Cancer is one of the most challenging diseases of our time; the number of new cases is expected to rise by around 70% worldwide over the next 20 years. But what if doctors could predict how a cancer evolves? This would be sure to pave the way for more effective treatment strategies. According to the results of a new study, such a possibility could be in the cards.

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Researchers say cancer evolution could be predicted through a mathematical model based on patterns of natural laws.

In the journal Nature Genetics, researchers reveal how the growth of cancer could be predicted by using a mathematical model based on patterns that influence the flow of rivers and brightness of the stars, known as the “power law distribution model.”

Study co-leader Dr. Andrea Sottoriva, Chris Rokos Fellow in Evolution and Cancer at the Institute of Cancer Research, UK, and colleagues note that previous studies have attempted to determine how tumors evolve, but interpreting the overwhelming array of genomic data to uncover such information has proven challenging.

“The lack of a rigorous theoretical framework able to make predictions on existing data means that results from cancer genomic profiling studies are often difficult to interpret,” they explain.

As such, the team stresses the need for a mathematical model that can be applied to data on different tumor profiles in order to predict how tumors will grow.

“This predictability means that the vast amount of genetic data we can generate from tumor biopsies could tell us how a given cancer will develop over time – which mutations will come to drive it into more aggressive disease, when they will emerge, and which drugs are best to treat them,” says Dr. Sottoriva.

“Like in a game of chess, the aim is anticipating the next move of the adversary, to ultimately win the game.”

For their study, the team analyzed 904 tumors from 14 different cancer types, including bowel, stomach, brain, lung and pancreatic cancers.

Fast facts about cancer
  • Up to January 2014, around 14.5 million people with a history of cancer were living in the US
  • More than 1.6 million new cancer cases were diagnosed in the US last year
  • In 2015, around 589,430 people in the US died from cancer.

Learn more about cancer

The researchers found that the evolution of 323 of these tumors – including those from stomach, bowel and some lung cancers – could be predicted by applying a power law distribution model.

The team explains that important cancer genes in these tumors were already present when the tumors started growing. Additionally, they found that any new mutations that arose inside these tumors had no effect on growth, effectively making them “passenger” mutations.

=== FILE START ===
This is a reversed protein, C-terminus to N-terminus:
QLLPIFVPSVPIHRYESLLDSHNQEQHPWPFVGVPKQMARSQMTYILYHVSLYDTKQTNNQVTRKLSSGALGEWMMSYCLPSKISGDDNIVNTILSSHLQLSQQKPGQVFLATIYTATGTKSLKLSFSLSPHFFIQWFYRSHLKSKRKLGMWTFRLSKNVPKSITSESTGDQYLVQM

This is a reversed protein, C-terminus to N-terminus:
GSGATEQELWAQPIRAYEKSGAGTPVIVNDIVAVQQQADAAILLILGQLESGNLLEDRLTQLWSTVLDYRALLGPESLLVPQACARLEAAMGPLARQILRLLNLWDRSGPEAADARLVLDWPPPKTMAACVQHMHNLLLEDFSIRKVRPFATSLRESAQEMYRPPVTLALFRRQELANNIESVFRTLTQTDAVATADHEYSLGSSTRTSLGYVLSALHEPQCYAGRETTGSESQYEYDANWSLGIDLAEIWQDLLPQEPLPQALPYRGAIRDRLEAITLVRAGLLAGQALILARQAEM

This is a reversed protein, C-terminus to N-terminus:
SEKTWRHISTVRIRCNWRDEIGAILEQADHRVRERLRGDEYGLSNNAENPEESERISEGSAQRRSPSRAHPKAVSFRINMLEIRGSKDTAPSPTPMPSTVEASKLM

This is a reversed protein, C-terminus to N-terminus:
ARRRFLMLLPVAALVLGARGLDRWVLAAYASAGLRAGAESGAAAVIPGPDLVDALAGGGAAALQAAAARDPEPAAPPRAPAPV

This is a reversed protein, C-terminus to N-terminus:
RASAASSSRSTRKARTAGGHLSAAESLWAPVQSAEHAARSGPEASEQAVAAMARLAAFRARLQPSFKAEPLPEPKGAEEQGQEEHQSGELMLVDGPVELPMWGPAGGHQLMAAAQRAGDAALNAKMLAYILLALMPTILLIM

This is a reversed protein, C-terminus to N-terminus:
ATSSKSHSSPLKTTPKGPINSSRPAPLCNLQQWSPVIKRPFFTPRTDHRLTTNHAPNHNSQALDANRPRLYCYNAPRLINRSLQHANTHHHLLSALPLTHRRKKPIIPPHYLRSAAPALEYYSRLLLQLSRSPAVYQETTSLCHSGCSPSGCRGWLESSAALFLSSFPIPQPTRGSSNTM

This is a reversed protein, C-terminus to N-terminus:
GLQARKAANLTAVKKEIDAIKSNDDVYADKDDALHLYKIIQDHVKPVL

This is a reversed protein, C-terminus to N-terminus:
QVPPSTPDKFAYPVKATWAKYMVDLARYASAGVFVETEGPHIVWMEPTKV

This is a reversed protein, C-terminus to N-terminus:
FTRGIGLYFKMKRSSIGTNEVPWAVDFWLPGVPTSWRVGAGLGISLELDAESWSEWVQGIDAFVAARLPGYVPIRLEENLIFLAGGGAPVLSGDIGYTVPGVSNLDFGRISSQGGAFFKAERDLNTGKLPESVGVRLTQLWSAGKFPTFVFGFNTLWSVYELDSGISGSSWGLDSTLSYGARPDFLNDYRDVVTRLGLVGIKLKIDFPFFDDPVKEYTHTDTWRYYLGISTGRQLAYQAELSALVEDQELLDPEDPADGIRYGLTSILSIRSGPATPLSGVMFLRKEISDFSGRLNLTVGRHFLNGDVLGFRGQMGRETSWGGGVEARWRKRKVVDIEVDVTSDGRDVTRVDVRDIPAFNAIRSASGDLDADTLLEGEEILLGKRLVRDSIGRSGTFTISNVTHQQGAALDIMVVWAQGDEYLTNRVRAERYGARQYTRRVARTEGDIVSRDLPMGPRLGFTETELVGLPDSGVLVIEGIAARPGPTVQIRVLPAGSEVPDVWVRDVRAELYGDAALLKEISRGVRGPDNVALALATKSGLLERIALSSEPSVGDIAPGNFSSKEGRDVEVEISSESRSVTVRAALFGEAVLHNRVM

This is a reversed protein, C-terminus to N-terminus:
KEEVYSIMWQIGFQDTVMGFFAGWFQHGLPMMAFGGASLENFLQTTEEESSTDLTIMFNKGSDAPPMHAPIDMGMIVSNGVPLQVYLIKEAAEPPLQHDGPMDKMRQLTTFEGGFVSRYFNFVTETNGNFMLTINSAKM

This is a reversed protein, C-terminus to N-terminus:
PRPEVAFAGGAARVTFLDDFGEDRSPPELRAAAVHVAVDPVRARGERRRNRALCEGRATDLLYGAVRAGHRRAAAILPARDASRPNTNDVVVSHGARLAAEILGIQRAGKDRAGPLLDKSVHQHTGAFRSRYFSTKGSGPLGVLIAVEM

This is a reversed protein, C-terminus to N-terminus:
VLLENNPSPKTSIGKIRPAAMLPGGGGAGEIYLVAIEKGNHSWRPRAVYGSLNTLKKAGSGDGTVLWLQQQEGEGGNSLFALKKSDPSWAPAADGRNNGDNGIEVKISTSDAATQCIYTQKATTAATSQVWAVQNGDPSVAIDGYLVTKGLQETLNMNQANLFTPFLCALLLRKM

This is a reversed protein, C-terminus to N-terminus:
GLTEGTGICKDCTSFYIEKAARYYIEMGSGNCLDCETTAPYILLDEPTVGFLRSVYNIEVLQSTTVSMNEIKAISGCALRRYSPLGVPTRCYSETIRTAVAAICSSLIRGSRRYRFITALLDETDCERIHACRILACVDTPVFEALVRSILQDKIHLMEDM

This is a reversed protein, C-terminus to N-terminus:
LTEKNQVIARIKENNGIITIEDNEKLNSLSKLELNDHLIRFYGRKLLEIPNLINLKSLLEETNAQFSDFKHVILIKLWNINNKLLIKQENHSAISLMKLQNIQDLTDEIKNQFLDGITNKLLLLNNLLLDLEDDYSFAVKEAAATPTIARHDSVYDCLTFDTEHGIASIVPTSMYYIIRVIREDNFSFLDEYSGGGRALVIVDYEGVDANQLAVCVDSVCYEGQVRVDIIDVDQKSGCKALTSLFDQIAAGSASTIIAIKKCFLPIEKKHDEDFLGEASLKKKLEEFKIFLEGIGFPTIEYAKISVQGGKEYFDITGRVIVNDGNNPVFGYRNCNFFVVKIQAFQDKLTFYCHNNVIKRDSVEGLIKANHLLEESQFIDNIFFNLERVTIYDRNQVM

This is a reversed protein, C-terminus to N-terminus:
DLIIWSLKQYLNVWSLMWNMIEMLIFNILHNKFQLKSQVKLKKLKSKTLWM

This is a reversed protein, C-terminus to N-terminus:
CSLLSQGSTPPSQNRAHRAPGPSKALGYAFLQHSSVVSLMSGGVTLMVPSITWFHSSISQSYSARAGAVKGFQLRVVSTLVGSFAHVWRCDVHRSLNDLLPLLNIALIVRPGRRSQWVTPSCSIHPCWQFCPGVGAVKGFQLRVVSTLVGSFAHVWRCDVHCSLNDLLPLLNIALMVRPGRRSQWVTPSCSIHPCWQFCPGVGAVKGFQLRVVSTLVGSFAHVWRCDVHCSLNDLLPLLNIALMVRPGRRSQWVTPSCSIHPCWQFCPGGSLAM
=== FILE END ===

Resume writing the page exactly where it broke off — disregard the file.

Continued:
These passenger mutations accumulated following a power law distribution pattern that arises in an array of natural laws, according to the researchers, such as those that drive the flow of the River Nile and the brightness of the stars.

“Our study shows that the spread of mutations through a cancer follows natural laws – and is therefore theoretically predictable, just as we can predict the movement of celestial bodies or the weather,” says Dr. Sottoriva.

While their model was less effective for predicting the evolution of some tumors – such as those from brain and pancreatic cancers – the researchers note that creating more elaborate mathematical models could enable such evolution to be predicted in the future.

Overall, the team says their findings have important clinical implications, as they could help doctors distinguish mutations that drive tumor growth and require treatment from passenger mutations that may be harmless.

Dr. Kat Arney, science information manager at Cancer Research UK – which helped fund the study – believes that if such a tool comes into play, it could open up more effective treatment strategies for cancer patients.

“If doctors were able to reliably predict how cancers change with time, it could help them choose the most effective treatments for each patient,” she explains. “Advances in DNA sequencing technology mean that we’re now able to track how individual tumors change over time at the deepest genetic level.”

Commenting on the team’s results, study co-leader Dr. Trevor Graham, head of the Evolution and Cancer Laboratory at the Barts Cancer Institute at Queen Mary University of London, UK, says:

We often think of cancers as being the chaotic and uncontrolled growth of cells within the body. But counter to this intuition, our study shows how cancer evolution is in fact often highly ordered and can even be explained by a straightforward mathematical rule.

This rule is important because it hugely simplifies our view of how cancers evolve. Now that we know the rule, we can attempt to bend it in our favor to improve patient outcomes.”

The study was funded by a donation from Chris Rokos to the International Cancer Institute, as well as the Wellcome Trust, Cancer Research UK and the Medical Research Council, among other organizations.

Dr. Sottoriva talks more about the team’s research in this short video.

Earlier this month, Medical News Today reported on a study detailing the development of an injectable fluorescent agent that could help surgeons remove all cancerous tissue on the first attempt.